Stan: So if it turns over what are we damaging?
Eric: Just the side of the truck. So it basically lays over on its side. You bring an excavator back over, pull it over.
Stan: What about the exhaust system?
Eric: That has springs in there, it actually pulls away from each other.
Stan: So do you have to put a new ...
Eric: You'll have to just put it back together.
Stan: You don't need a new exhaust system?
Eric: No, no, typically not.
Stan: What about the hydraulic hoses that are right here.
Eric: Those are meant to flop over, so this is just going to come over this way or come over that way.
Stan: Volvo has designed this thing to let it flop over, the exhaust will pull apart. A guy out in the field, if he's up in Canada and he's not near anywhere near where there's a repair shop, he's got his excavator, he can flip it back over, hook that exhaust back up himself. He doesn't even have to worry about the hoses at that point, right?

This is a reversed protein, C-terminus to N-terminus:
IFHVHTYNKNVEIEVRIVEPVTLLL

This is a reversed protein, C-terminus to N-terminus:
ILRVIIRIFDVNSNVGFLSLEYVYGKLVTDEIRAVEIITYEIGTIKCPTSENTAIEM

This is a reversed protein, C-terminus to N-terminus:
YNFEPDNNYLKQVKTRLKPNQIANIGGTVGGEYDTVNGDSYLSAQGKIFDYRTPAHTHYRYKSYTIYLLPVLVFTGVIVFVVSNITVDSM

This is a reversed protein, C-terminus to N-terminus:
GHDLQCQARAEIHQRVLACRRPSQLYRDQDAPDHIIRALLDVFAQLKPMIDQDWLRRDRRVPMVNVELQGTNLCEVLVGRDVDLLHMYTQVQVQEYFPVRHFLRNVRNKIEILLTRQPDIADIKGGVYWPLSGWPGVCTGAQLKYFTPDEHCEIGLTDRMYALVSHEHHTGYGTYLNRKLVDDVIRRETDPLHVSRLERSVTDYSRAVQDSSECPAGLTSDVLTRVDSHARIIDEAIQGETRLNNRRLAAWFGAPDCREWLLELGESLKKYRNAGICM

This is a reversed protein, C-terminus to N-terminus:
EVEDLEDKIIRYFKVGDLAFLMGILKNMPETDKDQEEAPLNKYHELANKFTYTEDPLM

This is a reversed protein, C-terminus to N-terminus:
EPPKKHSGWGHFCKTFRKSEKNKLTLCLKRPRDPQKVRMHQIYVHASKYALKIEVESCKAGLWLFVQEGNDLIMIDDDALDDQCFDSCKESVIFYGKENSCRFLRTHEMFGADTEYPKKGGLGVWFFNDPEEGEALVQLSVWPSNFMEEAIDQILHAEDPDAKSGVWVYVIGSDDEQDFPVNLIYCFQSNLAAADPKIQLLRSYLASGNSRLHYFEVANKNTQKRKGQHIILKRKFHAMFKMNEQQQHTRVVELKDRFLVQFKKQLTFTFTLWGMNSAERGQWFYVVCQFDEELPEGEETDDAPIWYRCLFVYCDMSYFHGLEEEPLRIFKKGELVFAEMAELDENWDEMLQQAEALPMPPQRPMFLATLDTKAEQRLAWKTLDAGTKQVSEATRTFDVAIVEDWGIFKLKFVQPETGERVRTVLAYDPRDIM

Stan: All right guys, we're going to drive a 60 ton rock truck. Now this hill is actually pretty steep but this truck makes it seem really easy, in fact my wife drove this hill a half a dozen times. Feet, hands off, nothing. Feet off, everything's off. And we hit the go pedal and she takes back over. You can't even see over the ... that's how steep this hill is.
Eric: That's actually pretty cool.
Stan: So as we come down, a guy actually tipped one of these over. Probably had what 45 ton on?
Eric: Yeah at least 45 ton on.
Stan: 45 ton, he got picky penned. And he was coming up over here, he was coming down, instead of hitting the brake he accidentally, well I think accidentally, he wouldn't flip a million dollar rock truck over on purpose, right? He accidentally hit the go pedal and throttled it all the way up right here with a full load on and dumped everything over, then continued to panic and instead of hitting the brake, drug the back end of the truck up, did he go straight or did he go up this hill?
Eric: He went straight up this hill right here.